Skilled workforce of America
Best known for playing mail carrier Cliff Clavin on the sitcom Cheers, John Ratzenberger became known for his outlandish stories of plausible half-truths, irrelevant trivia and ignorant misinformation. His work for Pixar, as well as The Empire Strikes Back, makes him the sixth most successful actor of all time. He produced and hosted the “Made in America” show that highlights and celebrates the work ethic that built America. He is currently working on a new documentary about the shortage of skilled workers in America.
Ratzenberger celebrated American manufacturing and the skill of American workers as he traveled to factories in towns throughout the country. That popular show established a television precedent and led the way for a new series of shows including: “Dirty Jobs”; “Deadliest Catch”; “Ice Road Truckers”; and more. These shows celebrate the work ethic that built America to be its strength. He also co-authored We’ve Got it Made in America: A Common Man’s Salute to an Uncommon Country, which was published by Time Warner.
Between “Made in America” and the book We’ve Got it Made in America: A Common Man’s Salute to an Uncommon Country, it’s clear to see that Ratzenberger takes his role as a spokesperson for the manufacturing crisis seriously.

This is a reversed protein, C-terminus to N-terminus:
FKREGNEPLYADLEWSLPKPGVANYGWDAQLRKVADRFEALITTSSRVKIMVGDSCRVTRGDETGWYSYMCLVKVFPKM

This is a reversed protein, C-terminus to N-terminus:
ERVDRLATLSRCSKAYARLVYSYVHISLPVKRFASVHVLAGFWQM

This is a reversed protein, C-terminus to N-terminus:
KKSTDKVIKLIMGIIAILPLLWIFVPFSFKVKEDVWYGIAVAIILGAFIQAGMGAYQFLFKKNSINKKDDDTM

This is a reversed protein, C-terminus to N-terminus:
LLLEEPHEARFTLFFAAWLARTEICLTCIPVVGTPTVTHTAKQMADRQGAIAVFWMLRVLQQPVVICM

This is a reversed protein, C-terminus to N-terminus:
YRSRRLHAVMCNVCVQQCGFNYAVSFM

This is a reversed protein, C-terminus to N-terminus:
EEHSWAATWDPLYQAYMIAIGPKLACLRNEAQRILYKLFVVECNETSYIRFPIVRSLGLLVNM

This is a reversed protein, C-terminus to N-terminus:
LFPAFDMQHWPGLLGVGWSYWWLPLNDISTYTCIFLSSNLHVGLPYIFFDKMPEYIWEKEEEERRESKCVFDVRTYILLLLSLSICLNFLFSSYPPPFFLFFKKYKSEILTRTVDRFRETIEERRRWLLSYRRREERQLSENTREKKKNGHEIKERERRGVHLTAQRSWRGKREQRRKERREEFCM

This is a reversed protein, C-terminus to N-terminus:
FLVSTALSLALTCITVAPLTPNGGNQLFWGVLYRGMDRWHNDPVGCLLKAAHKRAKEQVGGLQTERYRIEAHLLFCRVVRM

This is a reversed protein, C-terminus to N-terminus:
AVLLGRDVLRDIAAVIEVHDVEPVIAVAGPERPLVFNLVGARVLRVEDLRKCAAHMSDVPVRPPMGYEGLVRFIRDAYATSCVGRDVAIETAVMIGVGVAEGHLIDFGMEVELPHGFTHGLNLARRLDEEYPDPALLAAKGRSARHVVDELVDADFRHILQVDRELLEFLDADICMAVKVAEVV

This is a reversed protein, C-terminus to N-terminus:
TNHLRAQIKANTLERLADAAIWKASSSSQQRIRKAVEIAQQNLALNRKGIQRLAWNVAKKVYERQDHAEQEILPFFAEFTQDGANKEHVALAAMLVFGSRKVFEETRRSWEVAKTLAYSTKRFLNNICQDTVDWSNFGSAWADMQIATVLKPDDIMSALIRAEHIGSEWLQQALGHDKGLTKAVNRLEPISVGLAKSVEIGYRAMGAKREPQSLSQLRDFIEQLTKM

The poor image of manufacturing during recent years – and still today – may be the most powerful factor driving the skilled workers shortage. The U.S. Department of Labor (DOL), in a candid overview, stated, “Manufacturing confronts a negative image, characterized by such phrases as “declining,” “dirty,” “low-pay,” etc. Consequently, too few highly skilled workers seriously consider manufacturing career.” A division of the DOL, Advanced Manufacturing Industry, Employment and Training Administration, also chimed in. “A modern manufacturing facility today bears little resemblance to a traditional factory of decades past,” it said. “Popular perceptions of manufacturing jobs as dark, dangerous and dirty are largely outdated as advanced robotics and other ‘intelligent’ systems become pervasive throughout the manufacturing process.”
Despite this truism, those on the front lines know an image problem remains, “There is an image that manufacturing is a dead-end type of career,” Ronald Bullock of Bison Gear and Engineering recently told the Associated Press. Lou Schorsch, chief executive of Mittal Steel, told The Wall Street Journal, “Despite being intensely high tech and increasingly clean, policy makers still view us as a dirty industry.”
"The reality is—the fate of western civilization depends on manufacturing." See you in Cincinnati!
Cincinnati 2015 keynote speaker
and honorary conference chair